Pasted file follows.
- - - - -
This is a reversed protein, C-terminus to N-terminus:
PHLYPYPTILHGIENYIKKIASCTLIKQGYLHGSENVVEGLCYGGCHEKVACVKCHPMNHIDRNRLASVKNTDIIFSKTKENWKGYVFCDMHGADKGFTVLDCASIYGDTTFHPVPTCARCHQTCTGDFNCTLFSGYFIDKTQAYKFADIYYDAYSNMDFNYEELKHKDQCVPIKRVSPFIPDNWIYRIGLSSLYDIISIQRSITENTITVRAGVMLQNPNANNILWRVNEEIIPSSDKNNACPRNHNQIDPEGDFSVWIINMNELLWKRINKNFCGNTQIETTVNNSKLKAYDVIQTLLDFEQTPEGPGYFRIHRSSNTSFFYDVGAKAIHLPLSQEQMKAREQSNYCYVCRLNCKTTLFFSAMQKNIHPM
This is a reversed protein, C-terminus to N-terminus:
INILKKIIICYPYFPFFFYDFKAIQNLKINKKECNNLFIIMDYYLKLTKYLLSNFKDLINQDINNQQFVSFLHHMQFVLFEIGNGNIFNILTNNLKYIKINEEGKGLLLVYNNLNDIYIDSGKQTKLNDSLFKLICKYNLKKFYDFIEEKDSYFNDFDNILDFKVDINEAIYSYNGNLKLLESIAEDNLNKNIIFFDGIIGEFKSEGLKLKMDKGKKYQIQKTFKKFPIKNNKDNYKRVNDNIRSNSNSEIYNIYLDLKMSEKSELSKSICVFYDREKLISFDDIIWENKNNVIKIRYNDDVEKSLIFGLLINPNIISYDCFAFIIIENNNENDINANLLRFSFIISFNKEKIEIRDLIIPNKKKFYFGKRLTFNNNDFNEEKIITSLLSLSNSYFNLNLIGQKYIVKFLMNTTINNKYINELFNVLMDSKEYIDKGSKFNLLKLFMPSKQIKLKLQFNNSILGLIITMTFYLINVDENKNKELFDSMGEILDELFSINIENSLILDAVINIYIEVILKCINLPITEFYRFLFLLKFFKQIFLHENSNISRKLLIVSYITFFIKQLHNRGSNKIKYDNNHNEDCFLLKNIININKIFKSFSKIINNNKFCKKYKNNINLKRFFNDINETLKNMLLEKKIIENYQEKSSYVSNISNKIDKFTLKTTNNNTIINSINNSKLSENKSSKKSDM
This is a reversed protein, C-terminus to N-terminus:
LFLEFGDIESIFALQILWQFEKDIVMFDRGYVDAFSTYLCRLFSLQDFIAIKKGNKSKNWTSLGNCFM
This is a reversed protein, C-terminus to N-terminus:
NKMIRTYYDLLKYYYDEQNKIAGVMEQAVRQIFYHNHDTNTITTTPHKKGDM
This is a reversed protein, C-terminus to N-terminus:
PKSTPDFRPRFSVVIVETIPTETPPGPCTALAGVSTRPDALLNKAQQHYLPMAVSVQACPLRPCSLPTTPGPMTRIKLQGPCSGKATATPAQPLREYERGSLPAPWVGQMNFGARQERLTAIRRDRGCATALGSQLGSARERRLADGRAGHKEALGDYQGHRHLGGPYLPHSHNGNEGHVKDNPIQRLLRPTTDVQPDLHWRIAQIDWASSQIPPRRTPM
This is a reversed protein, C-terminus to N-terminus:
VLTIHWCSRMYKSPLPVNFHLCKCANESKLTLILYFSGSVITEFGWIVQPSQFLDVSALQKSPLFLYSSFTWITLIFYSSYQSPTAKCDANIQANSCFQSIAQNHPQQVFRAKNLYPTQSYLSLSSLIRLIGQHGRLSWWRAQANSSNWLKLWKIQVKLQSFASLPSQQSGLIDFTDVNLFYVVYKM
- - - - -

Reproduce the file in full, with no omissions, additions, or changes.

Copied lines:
This is a reversed protein, C-terminus to N-terminus:
PHLYPYPTILHGIENYIKKIASCTLIKQGYLHGSENVVEGLCYGGCHEKVACVKCHPMNHIDRNRLASVKNTDIIFSKTKENWKGYVFCDMHGADKGFTVLDCASIYGDTTFHPVPTCARCHQTCTGDFNCTLFSGYFIDKTQAYKFADIYYDAYSNMDFNYEELKHKDQCVPIKRVSPFIPDNWIYRIGLSSLYDIISIQRSITENTITVRAGVMLQNPNANNILWRVNEEIIPSSDKNNACPRNHNQIDPEGDFSVWIINMNELLWKRINKNFCGNTQIETTVNNSKLKAYDVIQTLLDFEQTPEGPGYFRIHRSSNTSFFYDVGAKAIHLPLSQEQMKAREQSNYCYVCRLNCKTTLFFSAMQKNIHPM
This is a reversed protein, C-terminus to N-terminus:
INILKKIIICYPYFPFFFYDFKAIQNLKINKKECNNLFIIMDYYLKLTKYLLSNFKDLINQDINNQQFVSFLHHMQFVLFEIGNGNIFNILTNNLKYIKINEEGKGLLLVYNNLNDIYIDSGKQTKLNDSLFKLICKYNLKKFYDFIEEKDSYFNDFDNILDFKVDINEAIYSYNGNLKLLESIAEDNLNKNIIFFDGIIGEFKSEGLKLKMDKGKKYQIQKTFKKFPIKNNKDNYKRVNDNIRSNSNSEIYNIYLDLKMSEKSELSKSICVFYDREKLISFDDIIWENKNNVIKIRYNDDVEKSLIFGLLINPNIISYDCFAFIIIENNNENDINANLLRFSFIISFNKEKIEIRDLIIPNKKKFYFGKRLTFNNNDFNEEKIITSLLSLSNSYFNLNLIGQKYIVKFLMNTTINNKYINELFNVLMDSKEYIDKGSKFNLLKLFMPSKQIKLKLQFNNSILGLIITMTFYLINVDENKNKELFDSMGEILDELFSINIENSLILDAVINIYIEVILKCINLPITEFYRFLFLLKFFKQIFLHENSNISRKLLIVSYITFFIKQLHNRGSNKIKYDNNHNEDCFLLKNIININKIFKSFSKIINNNKFCKKYKNNINLKRFFNDINETLKNMLLEKKIIENYQEKSSYVSNISNKIDKFTLKTTNNNTIINSINNSKLSENKSSKKSDM
This is a reversed protein, C-terminus to N-terminus:
LFLEFGDIESIFALQILWQFEKDIVMFDRGYVDAFSTYLCRLFSLQDFIAIKKGNKSKNWTSLGNCFM
This is a reversed protein, C-terminus to N-terminus:
NKMIRTYYDLLKYYYDEQNKIAGVMEQAVRQIFYHNHDTNTITTTPHKKGDM
This is a reversed protein, C-terminus to N-terminus:
PKSTPDFRPRFSVVIVETIPTETPPGPCTALAGVSTRPDALLNKAQQHYLPMAVSVQACPLRPCSLPTTPGPMTRIKLQGPCSGKATATPAQPLREYERGSLPAPWVGQMNFGARQERLTAIRRDRGCATALGSQLGSARERRLADGRAGHKEALGDYQGHRHLGGPYLPHSHNGNEGHVKDNPIQRLLRPTTDVQPDLHWRIAQIDWASSQIPPRRTPM
This is a reversed protein, C-terminus to N-terminus:
VLTIHWCSRMYKSPLPVNFHLCKCANESKLTLILYFSGSVITEFGWIVQPSQFLDVSALQKSPLFLYSSFTWITLIFYSSYQSPTAKCDANIQANSCFQSIAQNHPQQVFRAKNLYPTQSYLSLSSLIRLIGQHGRLSWWRAQANSSNWLKLWKIQVKLQSFASLPSQQSGLIDFTDVNLFYVVYKM